Actually now that I think about it, variable turbine stators (or as they are termed in the automotive world, variable turbine nozzles) would make the whole controlling back pressure and throttling be achieved much easier vs having the mgu-h act as a throttle. It would also make the whole system much more efficient. Highly doubt it would be implemented on this generation of F1 engines though. Why won't they? I really don't know, it wouldn't cost too much as much of the work on variable valve systems and variable turbos has already been done in the automotive road car and segment for both technologies while gas turbines have been using variable stators for quite some time. I would imagine both technologies would broaden the powerbands, reduce fuel consumption and generally tie F1 back to road car technology and look green, what I thought they were trying to do.

gruntguru
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Re: Blowdown turbines

Post by gruntguru » Thu Oct 09, 2014 1:24 am

Variable Nozzle Turbines ar not permitted. Personally, I think that VNT, along with VVT should be permitted as they are mature, inexpensive technologies and relevant to road cars. If the current F1 engine rules are genuinely aimed at developing transferrable technology, development in combination with VNT and VVT could only be beneficial.
je suis charlie

trinidefender
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Joined: Fri Apr 19, 2013 7:37 pm

Re: Blowdown turbines

Post by trinidefender » Thu Oct 09, 2014 12:50 pm

gruntguru wrote:Variable Nozzle Turbines ar not permitted. Personally, I think that VNT, along with VVT should be permitted as they are mature, inexpensive technologies and relevant to road cars. If the current F1 engine rules are genuinely aimed at developing transferrable technology, development in combination with VNT and VVT could only be beneficial.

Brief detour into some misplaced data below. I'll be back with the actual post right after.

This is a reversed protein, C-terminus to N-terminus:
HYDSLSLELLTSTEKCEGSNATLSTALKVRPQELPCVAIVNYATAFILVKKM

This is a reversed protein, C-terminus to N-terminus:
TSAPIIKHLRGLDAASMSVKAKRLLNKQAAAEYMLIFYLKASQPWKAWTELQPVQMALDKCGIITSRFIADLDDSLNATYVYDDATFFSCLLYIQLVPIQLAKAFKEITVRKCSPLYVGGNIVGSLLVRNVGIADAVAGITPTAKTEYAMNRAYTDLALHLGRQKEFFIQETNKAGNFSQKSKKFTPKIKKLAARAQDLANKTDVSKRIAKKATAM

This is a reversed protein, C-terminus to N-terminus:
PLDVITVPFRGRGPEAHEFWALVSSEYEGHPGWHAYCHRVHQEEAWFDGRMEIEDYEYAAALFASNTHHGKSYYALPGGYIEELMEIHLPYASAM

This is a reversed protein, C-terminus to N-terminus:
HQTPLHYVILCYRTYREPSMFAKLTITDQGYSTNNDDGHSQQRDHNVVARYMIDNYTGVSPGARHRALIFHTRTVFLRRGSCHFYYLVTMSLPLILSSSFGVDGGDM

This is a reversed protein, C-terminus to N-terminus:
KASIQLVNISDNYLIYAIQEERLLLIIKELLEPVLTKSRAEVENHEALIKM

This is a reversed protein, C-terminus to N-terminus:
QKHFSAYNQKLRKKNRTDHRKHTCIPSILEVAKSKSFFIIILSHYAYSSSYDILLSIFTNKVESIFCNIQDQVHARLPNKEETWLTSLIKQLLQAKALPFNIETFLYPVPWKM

I know neither are permitted. That is why I used the word "would." That's what I was saying, would be great if they shifted these technologies across from road car use to racing use.

On the topic of variable length intakes. They were slated to be legal for 2015 onwards. Is that still the case? I wonder how variable length intakes would interact with the turbo setup.

gruntguru
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Joined: Sat Feb 21, 2009 6:43 am

Re: Blowdown turbines

Post by gruntguru » Fri Oct 10, 2014 12:55 am

trinidefender wrote:On the topic of variable length intakes. They were slated to be legal for 2015 onwards. Is that still the case? I wonder how variable length intakes would interact with the turbo setup.
That sounds dumb to me! Can anyone suggest how variable intakes would be of particular benefit or relevance? Remember these are fuel flow limited engines with the potential for massive oversupply of air.
je suis charlie

trinidefender
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Joined: Fri Apr 19, 2013 7:37 pm

Re: Blowdown turbines

Post by trinidefender » Fri Oct 10, 2014 1:54 am

gruntguru wrote:
trinidefender wrote:On the topic of variable length intakes. They were slated to be legal for 2015 onwards. Is that still the case? I wonder how variable length intakes would interact with the turbo setup.
That sounds dumb to me! Can anyone suggest how variable intakes would be of particular benefit or relevance? Remember these are fuel flow limited engines with the potential for massive oversupply of air.
As dumb as it sounds it is true. They were supposed to be legal for 2015 onwards. If the FIA is still going to allow it I am not sure. I guess if an engine manufacturer can work out how to make a continuously variable system compact and light enough to be viable then it can be used to pulse tune the intake tract. With the current regulations and fuel limits I can't see how variable length intakes can help on the issue of power but maybe pulse tuning can help on the fuel efficiency issue.

J.A.W.
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Joined: Mon Sep 01, 2014 4:10 am
Location: Altair IV.

Re: Blowdown turbines

Post by J.A.W. » Fri Oct 10, 2014 2:27 am

The arbitrary, 'Luddite' seeming.. F1 engine development restrictions are indeed vexing..
..Given that Honda was utilizing variable length intakes on its F1 cars ~1/2 a century ago..
Dr Zachary Smith sez..
"Yes.. spare us your ridiculous remarks, you insensitive idiot!"